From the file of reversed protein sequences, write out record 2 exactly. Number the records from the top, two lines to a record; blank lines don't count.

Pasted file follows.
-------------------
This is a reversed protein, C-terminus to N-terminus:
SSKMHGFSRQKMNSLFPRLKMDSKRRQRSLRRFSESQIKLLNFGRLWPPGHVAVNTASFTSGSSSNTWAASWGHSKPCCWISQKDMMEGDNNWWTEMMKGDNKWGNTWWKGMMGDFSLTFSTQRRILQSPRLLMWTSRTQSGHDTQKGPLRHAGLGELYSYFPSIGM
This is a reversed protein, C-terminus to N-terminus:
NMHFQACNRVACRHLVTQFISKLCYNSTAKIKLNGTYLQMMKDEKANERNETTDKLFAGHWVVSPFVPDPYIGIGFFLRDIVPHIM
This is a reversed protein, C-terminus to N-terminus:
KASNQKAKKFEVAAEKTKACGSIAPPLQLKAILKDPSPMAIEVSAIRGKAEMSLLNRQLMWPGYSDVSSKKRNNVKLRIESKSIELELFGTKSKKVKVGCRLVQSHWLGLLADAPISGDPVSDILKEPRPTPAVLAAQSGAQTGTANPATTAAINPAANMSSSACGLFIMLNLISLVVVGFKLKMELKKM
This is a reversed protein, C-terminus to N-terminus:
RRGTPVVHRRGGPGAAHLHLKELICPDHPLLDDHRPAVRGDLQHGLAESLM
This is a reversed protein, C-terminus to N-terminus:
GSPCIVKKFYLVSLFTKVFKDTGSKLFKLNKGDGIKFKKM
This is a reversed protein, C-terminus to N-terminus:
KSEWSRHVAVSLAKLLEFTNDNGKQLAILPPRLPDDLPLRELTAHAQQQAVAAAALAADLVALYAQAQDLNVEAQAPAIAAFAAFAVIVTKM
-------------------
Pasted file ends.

This is a reversed protein, C-terminus to N-terminus:
NMHFQACNRVACRHLVTQFISKLCYNSTAKIKLNGTYLQMMKDEKANERNETTDKLFAGHWVVSPFVPDPYIGIGFFLRDIVPHIM